The Fresh Loaf

News & Information for Amateur Bakers and Artisan Bread Enthusiasts

I am familiar with Pullman pans and their point is to create square slices. Is there other reasons for their use besides the fun

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cummingsyachts's picture
cummingsyachts

I am familiar with Pullman pans and their point is to create square slices. Is there other reasons for their use besides the fun

I have found a half a dozen pullman pans 

I am wondering how to use them and what kind of bread i'll get. Are the pans worth whatever effort they take?

Alpana's picture
Alpana

I use them because my kids like their bread supermarket style. So for me it is mostly cosmetic reason. I have baked the same recipes in bread machine and other loaf tins and have not found any taste difference. Just that the crumb is more compact, which makes heavy sandwich ingredients hold better, which airier loaves do not. It does not take any more effort baking in pullman pan, but you have to find the perfect quantity that fits in your pan. If the dough is more then either the lid will be thrown off (mine did once) during baking and the loaf will turn out like any other ordinary pan one, or the crumb will be very dense. On the other hand, if it is too less, it will again not get the perfect shape and the crumb might be lighter depending on hydration. But once you find the perfect quantity for your pan, the work involved is just like any other loaf tin. You have to proof it with the lid, keeping a small gap open to see how far the bread has risen. Cover the open gap with cling wrap. Once it reaches 1/2 inch short of top, shut the lid fully & put in the oven. You can google to check the right quantity for your pan size and scale your recipe. Happy baking!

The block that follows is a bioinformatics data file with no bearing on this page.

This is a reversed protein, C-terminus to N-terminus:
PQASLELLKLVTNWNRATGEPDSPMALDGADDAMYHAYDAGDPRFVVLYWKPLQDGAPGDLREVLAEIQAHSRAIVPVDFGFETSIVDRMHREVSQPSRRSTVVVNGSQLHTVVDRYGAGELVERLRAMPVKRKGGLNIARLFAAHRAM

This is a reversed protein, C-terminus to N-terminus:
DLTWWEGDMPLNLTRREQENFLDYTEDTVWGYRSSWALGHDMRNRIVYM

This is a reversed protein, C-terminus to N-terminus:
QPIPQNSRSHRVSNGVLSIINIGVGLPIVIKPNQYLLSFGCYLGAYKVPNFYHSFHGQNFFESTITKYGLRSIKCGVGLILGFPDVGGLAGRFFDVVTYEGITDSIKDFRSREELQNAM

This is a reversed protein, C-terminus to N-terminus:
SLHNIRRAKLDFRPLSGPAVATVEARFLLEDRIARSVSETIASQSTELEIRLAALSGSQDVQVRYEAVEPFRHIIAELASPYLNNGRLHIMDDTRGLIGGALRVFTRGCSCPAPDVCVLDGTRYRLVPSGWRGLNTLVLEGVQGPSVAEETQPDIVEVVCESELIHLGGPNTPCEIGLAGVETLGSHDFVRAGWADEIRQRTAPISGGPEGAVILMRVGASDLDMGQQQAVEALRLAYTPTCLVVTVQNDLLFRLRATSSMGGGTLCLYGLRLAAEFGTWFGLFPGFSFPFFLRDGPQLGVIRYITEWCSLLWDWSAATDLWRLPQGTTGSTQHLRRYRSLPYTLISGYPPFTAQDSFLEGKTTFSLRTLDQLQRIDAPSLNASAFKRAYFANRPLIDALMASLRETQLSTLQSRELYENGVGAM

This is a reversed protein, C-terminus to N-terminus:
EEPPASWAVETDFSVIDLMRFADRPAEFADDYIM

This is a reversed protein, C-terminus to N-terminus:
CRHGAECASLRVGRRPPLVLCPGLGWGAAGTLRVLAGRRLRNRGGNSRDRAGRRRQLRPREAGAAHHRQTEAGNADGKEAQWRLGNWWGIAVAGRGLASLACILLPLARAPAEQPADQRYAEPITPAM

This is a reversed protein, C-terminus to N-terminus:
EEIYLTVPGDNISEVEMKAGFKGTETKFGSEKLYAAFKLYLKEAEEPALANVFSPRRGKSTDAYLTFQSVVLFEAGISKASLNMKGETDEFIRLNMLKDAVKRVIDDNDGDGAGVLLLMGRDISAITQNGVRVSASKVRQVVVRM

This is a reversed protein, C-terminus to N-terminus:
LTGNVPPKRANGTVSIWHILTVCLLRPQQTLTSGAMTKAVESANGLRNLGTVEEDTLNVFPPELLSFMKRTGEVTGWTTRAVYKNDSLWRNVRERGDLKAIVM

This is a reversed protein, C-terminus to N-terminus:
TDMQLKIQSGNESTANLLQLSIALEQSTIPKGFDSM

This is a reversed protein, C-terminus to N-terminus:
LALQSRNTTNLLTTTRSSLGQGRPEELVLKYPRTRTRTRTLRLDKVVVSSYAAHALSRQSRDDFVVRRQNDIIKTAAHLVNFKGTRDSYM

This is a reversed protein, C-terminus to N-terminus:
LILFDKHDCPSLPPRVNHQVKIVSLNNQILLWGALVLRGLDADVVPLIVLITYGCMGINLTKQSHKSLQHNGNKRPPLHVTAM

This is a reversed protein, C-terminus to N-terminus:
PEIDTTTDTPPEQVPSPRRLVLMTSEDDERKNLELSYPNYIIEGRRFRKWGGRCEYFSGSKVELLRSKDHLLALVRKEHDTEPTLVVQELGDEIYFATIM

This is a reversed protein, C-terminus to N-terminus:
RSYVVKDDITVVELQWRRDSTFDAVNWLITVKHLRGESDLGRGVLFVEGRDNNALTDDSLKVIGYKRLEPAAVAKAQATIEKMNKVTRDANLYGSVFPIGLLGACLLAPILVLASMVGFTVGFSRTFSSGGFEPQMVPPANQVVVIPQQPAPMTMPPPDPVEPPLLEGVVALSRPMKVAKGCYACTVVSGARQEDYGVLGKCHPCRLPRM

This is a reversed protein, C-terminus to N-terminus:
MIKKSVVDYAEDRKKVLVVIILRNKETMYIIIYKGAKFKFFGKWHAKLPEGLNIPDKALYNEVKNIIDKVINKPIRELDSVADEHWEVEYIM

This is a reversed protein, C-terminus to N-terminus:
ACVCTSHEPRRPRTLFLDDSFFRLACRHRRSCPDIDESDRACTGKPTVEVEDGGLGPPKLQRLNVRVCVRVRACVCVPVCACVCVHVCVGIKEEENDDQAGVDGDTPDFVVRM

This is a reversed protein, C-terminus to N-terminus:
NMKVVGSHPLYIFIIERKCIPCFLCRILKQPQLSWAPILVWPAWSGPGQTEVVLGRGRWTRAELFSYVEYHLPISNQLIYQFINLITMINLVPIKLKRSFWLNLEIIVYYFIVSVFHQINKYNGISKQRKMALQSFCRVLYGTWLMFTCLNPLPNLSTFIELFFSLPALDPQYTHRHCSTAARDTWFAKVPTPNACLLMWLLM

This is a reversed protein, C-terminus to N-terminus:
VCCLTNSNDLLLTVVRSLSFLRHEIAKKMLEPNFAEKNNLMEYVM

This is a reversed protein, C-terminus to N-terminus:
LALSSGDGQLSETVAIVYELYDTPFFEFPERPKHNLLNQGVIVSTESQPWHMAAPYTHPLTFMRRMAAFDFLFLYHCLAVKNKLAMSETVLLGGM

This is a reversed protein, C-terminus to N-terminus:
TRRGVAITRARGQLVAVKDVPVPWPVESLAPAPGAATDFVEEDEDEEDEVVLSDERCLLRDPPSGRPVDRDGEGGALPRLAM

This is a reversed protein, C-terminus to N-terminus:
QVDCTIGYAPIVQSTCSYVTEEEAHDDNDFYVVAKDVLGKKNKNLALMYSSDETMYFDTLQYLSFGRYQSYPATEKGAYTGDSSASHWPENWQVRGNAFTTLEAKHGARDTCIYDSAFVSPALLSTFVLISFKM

PaddyL's picture
PaddyL

I gather you can use them to make oblong-shaped angel food cakes too, without the lid of course.  I like using mine for bread other than pain de mie, just to get a good high rise.

pepperhead212's picture
pepperhead212

Croutes and canapes are often made with this pain de mie, sometimes with the crust trimmed off for appearance. It also makes great grilled cheese sandwiches, or even better, a croque monsieur.

Dave

sunyfun's picture
sunyfun

I have been justifying my purchase of a Pullman loaf pan 13x4x4 with the lid by finding ways to use it.  I have been using the pan in place of a dutch oven to bake the Tartine Country Bread.  I shape about 1200 g of dough in the pan and retard it overnight with a tea towel.  I preheat the oven the next morning and place the lid on the pan and it goes straight from the fridge to the hot oven.  I get a good oven spring--if I use too much dough --it flattens out on the top--but I have been adjusting the amount of dough to accomodate the oven spring.  The crust comes out nice and the loaf pops out easily from the pan (I remove it from the pan after 25 minutes and let it bake on the pizza stone to even out browning.  No need for steaming the oven.


2/6/13 Tartine Pullman & Boule by sfwooss, on Flickr

loafette's picture
loafette

I recently was 'given' one, a 16x4x4, lidless, through a Freecyle group. I've got two others, but not that size...I was able to order the lid, only...

http://www.webstaurantstore.com/search/pullman+pans.html

The very nice fellow who gave me the pan, also gave me about 10 lbs of full sheet pan size parchment paper, and a huge tamis!

 

Enjoy yours, they're quite useful, for either breads or cakes, lidded/unlidded!

Laura